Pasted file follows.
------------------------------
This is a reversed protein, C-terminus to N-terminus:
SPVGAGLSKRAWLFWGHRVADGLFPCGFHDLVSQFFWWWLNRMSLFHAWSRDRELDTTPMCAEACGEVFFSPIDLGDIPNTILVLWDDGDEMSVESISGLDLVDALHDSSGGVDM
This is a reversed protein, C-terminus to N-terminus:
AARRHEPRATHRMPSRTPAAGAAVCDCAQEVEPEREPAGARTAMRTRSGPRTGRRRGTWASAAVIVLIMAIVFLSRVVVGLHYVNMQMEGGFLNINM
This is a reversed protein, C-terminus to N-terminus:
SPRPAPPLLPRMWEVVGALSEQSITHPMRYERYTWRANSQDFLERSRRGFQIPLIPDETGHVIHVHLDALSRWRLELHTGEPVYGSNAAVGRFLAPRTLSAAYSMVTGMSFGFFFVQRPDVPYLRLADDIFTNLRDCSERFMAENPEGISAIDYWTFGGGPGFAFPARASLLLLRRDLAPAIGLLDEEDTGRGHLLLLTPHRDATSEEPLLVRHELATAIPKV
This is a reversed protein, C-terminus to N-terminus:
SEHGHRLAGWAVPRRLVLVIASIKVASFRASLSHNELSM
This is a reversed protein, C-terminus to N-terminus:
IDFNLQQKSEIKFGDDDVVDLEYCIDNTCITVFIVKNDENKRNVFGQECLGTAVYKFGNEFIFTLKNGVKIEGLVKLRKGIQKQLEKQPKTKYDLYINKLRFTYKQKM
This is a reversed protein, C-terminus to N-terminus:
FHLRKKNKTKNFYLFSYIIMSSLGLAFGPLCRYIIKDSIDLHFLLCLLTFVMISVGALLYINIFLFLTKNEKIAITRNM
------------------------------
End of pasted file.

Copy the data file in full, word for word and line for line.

This is a reversed protein, C-terminus to N-terminus:
SPVGAGLSKRAWLFWGHRVADGLFPCGFHDLVSQFFWWWLNRMSLFHAWSRDRELDTTPMCAEACGEVFFSPIDLGDIPNTILVLWDDGDEMSVESISGLDLVDALHDSSGGVDM
This is a reversed protein, C-terminus to N-terminus:
AARRHEPRATHRMPSRTPAAGAAVCDCAQEVEPEREPAGARTAMRTRSGPRTGRRRGTWASAAVIVLIMAIVFLSRVVVGLHYVNMQMEGGFLNINM
This is a reversed protein, C-terminus to N-terminus:
SPRPAPPLLPRMWEVVGALSEQSITHPMRYERYTWRANSQDFLERSRRGFQIPLIPDETGHVIHVHLDALSRWRLELHTGEPVYGSNAAVGRFLAPRTLSAAYSMVTGMSFGFFFVQRPDVPYLRLADDIFTNLRDCSERFMAENPEGISAIDYWTFGGGPGFAFPARASLLLLRRDLAPAIGLLDEEDTGRGHLLLLTPHRDATSEEPLLVRHELATAIPKV
This is a reversed protein, C-terminus to N-terminus:
SEHGHRLAGWAVPRRLVLVIASIKVASFRASLSHNELSM
This is a reversed protein, C-terminus to N-terminus:
IDFNLQQKSEIKFGDDDVVDLEYCIDNTCITVFIVKNDENKRNVFGQECLGTAVYKFGNEFIFTLKNGVKIEGLVKLRKGIQKQLEKQPKTKYDLYINKLRFTYKQKM
This is a reversed protein, C-terminus to N-terminus:
FHLRKKNKTKNFYLFSYIIMSSLGLAFGPLCRYIIKDSIDLHFLLCLLTFVMISVGALLYINIFLFLTKNEKIAITRNM